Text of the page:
Masses Converge On D.C.'s Inaugural Events

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Transportation is one of Washington D. C.'s biggest concerns. Streets, bridges, parkways and entire swaths of Washington and neighboring Virginia are shut down to private auto traffic.


Transportation is one of today's biggest concerns here in Washington, D.C. Streets, bridges, parkways and entire swathes of the capital and neighboring Virginia are shut down to private auto traffic. Add to that thousands of buses that will be bringing passengers to the center of the city and, well, you get the idea. NPR's Larry Abramson joins us from the 14th Street Bridge. And Larry, I gather you took the subway before dawn to get there, even though you might have driven on another day.

LARRY ABRAMSON: That's right. I took the very first subway. The train was absolutely packed with people who had gotten in on trains that are further out, stations that are further out. And as we moved into the city, you can imagine more people started to shove their way onto those trains. A lot of people at Metro said these are just the early birds, it won't be that bad later on in the day. But if it continues to be that bad, we're going to have a lot of problems on the Metro and a lot of disappointed people who will have to walk in.

MONTAGNE: Now, when I was coming in, I was seeing people crossing bridges that you never see people cross in the middle of the night, and they were quite far from the National Mall, from the scene of the inauguration.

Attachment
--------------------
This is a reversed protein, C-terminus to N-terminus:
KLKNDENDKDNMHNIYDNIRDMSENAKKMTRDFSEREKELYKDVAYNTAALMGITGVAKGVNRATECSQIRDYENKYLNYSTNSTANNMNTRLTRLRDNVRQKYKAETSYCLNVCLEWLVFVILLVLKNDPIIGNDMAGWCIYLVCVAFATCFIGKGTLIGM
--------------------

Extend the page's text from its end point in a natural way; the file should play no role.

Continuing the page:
MONTAGNE: What are seeing there, on the 14th Street Bridge?

ABRAMSON: Well, ordinarily, this is a bridge that only a few hardy bicyclists use and hardly any pedestrians go across. It's basically a giant swathe of freeway. But now we're seeing a steady stream of pedestrians coming in, a few bicyclists. And then on the actual roadway, we're seeing dozens of charter buses coming in. They're moving very fast, traffic is moving pretty well. But, you know, this section of the freeway, Renee, ordinarily is a major commuting route, it's been completely shut down for miles and miles from the capital beltway into the city in order to facilitate the rapid movement of these charter buses. There are also taxis and limousines, they are also allowed through.

MONTAGNE: Do you have any estimates on the numbers of people trying to get into this city?

ABRAMSON: No. I have absolutely no idea. You know, this is such a vast area, and the operation that they tried to man here, you know, shutting off the thousands of tiny little streets that feed into other tiny little streets and then come onto the freeway is so complex. I can see the ring of freeways that go around the Pentagon and around some of the parkways along the Potomac River, and they've had a very difficult time finding ways to shut these freeways off while still giving pedestrians a way into the city. So right now it's very hard to tell.

MONTAGNE: Do you have a few words to express the sight, if you will, that you're seeing? You just described it literally, but...

ABRAMSON: It's really, it's stunning, Renee. It's almost out of something from "First Encounters of the Third Kind," if you remember, you know, that theme at the end of the movie when the spacecraft lands and it's at night, and here we have all these blue and red lights from the police cars that are sort of floating around on these little parkways. There are buses and boats coming along the river, they're patrolling the river to stop any kayakers who had expressed interest in getting across. And then all the monuments are glowing off in the distance. It's just beautiful.

MONTAGNE: OK, Larry, thank you very much. NPR's Larry Abramson.

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